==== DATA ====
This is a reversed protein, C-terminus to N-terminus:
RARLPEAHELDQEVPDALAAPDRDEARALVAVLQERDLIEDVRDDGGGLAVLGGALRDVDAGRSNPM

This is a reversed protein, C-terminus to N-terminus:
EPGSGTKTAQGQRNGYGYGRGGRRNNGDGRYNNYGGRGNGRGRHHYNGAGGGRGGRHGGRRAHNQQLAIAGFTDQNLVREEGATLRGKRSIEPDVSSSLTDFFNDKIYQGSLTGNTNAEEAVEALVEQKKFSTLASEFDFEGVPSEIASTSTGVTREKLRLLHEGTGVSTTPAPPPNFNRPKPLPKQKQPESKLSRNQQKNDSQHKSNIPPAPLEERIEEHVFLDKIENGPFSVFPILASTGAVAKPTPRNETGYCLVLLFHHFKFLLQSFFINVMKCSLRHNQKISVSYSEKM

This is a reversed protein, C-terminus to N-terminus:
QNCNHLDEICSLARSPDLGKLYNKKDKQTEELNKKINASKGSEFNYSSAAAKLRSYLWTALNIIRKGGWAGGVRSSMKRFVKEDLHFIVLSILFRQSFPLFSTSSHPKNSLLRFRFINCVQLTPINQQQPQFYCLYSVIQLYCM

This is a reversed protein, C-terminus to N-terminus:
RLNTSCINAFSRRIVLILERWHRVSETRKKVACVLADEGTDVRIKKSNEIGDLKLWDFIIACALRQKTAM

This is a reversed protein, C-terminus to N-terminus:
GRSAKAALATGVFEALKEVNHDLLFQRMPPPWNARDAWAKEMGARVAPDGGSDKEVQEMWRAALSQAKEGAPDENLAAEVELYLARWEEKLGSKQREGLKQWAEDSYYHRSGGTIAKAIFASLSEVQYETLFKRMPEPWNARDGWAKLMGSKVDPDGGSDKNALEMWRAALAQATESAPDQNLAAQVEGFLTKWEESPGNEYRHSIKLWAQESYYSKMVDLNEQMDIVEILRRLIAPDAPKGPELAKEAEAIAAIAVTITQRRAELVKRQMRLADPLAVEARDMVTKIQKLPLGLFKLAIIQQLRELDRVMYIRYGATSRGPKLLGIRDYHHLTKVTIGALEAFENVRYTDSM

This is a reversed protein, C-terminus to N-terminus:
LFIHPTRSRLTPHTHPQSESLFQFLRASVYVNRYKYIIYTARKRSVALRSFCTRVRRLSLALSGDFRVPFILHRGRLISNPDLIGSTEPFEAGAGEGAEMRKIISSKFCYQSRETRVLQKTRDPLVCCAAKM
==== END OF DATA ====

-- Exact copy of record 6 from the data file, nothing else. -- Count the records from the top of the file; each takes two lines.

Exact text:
This is a reversed protein, C-terminus to N-terminus:
LFIHPTRSRLTPHTHPQSESLFQFLRASVYVNRYKYIIYTARKRSVALRSFCTRVRRLSLALSGDFRVPFILHRGRLISNPDLIGSTEPFEAGAGEGAEMRKIISSKFCYQSRETRVLQKTRDPLVCCAAKM